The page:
Lady Gaga has spoken again about the often misunderstood and overlooked issue of chronic pain, describing the experience of opening up in a candid new Netflix documentary as “hard, but it’s liberating.”
Getting visibly emotional during a press conference ahead of the premiere of Gaga: Five Foot Two at the Toronto International Film Festival, she said she was hoping that being open about her own struggles would help fellow sufferers realise they are “not alone”.
“There is an element and a very strong piece of me that believes pain is a microphone. My pain does me no good unless I transform it into something that is [good].
“I hope that people watching it that do struggle with chronic pain know that they are not alone.”
it is extremely frustrating and life-changing. ❤️you aren't alone, others in pain will always be listening— Lady Gaga (@ladygaga) September 10, 2017
The singer last year linked the pain to having been raped at the age of 19, saying it came from a “paralysing fear” she’d been suffering from in the decade since the attack. Injury or trauma can trigger post-traumatic stress disorder (PTSD), which Gaga suffers from, and the condition has been linked with triggering chronic pain disorder fibromyalgia.
On top of that, the star suffered a hip injury while touring in 2013, resulting in her cancelling a number of concerts. The injury left her with synovitis, an inflammation of tissue, and could have ended up requiring a total hip replacement had she continued to perform. Gaga has previously revealed she uses an infrared sauna to try and help manage the pain.
Often dubbed one of the world’s ‘invisible illnesses’, chronic pain can be difficult for non-sufferers to understand or appreciate when there is often no outward sign of distress. However the constant. incurable pain can be debilitating, severely affecting a sufferer’s day-to-day life.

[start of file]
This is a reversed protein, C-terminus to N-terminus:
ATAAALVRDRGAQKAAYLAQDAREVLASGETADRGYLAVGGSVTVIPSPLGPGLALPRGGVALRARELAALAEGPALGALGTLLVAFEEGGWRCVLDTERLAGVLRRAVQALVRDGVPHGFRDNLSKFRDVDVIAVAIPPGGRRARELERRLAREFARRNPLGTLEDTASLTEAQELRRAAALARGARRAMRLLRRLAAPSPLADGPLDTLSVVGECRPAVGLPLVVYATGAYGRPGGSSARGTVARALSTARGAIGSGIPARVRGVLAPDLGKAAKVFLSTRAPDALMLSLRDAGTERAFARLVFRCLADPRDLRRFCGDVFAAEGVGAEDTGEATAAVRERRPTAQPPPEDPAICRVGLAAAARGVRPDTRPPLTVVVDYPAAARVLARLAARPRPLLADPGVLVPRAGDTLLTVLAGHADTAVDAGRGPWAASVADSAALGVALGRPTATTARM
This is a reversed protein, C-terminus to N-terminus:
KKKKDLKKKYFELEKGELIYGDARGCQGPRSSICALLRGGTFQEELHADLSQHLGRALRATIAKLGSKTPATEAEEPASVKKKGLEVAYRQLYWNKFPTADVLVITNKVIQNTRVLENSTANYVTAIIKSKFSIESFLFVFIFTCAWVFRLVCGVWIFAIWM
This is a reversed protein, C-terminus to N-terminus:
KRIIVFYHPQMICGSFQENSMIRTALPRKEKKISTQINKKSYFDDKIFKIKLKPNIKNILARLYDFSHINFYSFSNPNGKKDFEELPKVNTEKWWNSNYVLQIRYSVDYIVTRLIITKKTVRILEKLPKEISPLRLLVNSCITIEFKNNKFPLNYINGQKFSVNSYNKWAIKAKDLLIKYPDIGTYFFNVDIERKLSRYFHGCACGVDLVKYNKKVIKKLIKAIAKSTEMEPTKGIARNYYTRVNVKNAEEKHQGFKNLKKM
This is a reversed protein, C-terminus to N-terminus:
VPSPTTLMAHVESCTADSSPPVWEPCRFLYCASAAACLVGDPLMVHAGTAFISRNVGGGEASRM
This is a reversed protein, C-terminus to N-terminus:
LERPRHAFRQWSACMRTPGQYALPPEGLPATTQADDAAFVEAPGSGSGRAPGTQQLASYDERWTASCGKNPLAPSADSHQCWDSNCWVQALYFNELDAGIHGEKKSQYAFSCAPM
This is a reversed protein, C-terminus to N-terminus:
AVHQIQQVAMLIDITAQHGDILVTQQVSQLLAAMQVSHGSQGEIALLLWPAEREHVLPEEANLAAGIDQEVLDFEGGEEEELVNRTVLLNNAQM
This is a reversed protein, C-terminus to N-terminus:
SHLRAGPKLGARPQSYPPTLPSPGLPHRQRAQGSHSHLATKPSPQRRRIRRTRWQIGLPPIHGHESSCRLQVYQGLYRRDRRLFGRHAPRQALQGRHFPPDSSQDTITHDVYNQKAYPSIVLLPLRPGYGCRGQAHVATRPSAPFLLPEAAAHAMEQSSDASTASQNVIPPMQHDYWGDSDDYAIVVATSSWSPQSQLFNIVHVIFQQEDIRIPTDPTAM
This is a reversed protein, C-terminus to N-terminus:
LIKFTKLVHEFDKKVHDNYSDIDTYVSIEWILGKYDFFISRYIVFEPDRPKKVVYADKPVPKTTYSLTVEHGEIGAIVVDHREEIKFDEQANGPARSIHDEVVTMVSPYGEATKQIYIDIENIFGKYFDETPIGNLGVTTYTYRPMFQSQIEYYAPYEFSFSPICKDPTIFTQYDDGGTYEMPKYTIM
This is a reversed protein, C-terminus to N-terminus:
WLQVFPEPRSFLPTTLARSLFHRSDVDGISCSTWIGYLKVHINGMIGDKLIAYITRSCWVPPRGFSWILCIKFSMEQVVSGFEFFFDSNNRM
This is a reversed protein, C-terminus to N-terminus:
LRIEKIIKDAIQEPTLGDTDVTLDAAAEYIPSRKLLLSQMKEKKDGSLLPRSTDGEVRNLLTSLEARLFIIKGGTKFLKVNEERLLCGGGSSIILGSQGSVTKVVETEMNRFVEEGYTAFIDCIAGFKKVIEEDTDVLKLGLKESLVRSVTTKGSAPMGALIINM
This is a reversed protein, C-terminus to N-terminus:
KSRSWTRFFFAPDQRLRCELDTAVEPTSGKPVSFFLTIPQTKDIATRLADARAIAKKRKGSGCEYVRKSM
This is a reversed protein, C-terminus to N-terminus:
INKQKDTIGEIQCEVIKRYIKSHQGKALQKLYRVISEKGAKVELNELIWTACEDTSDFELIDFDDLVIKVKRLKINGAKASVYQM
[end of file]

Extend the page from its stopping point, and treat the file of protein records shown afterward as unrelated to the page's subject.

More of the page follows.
And in the press conference, Gaga acknowledged that some might not understand her daily pain given how she manages to perform on stage, but she wanted to inspire others with the film, which lands on Netflix 22 September.
“There’s a degree of self-deprecation and shame that goes along with feeling in pain a lot,” she said. “I want people that watch it that think there’s no way I live that way because they see me dance and sing, to know I struggle with things like them and that I work through it and that it can be done.”
She continued: “We have to stick together and I don’t have to hide it because it’s weak. It’s a part of me and I’m grateful to Chris [Moukarbel, director] for caring.”
Reviews say the star frankly discusses a number of sensitive issues, including her daily battle with depression and anxiety, the PTSD and physical pain, and her relationships.
Moukarbel, who directed and filmed the project, confirmed that it was difficult following the star as she sought treatment for her condition: “It was incredibly hard, on a basic fundamental human level, to be near someone experiencing pain like that. There's nothing you can do, beyond filming.
“I felt I needed to continue to roll. She was very aware of people struggling with similar chronic pain.”
Gaga has also produced the documentary, which filmed in 2016 while she was working on her album Joanne.
She said she’d now be taking time out from music “for some healing”, saying, “I’m going to take a rest.”
Gaga: Five Foot Two will be released on Netflix 22 September.
Image: Rex Features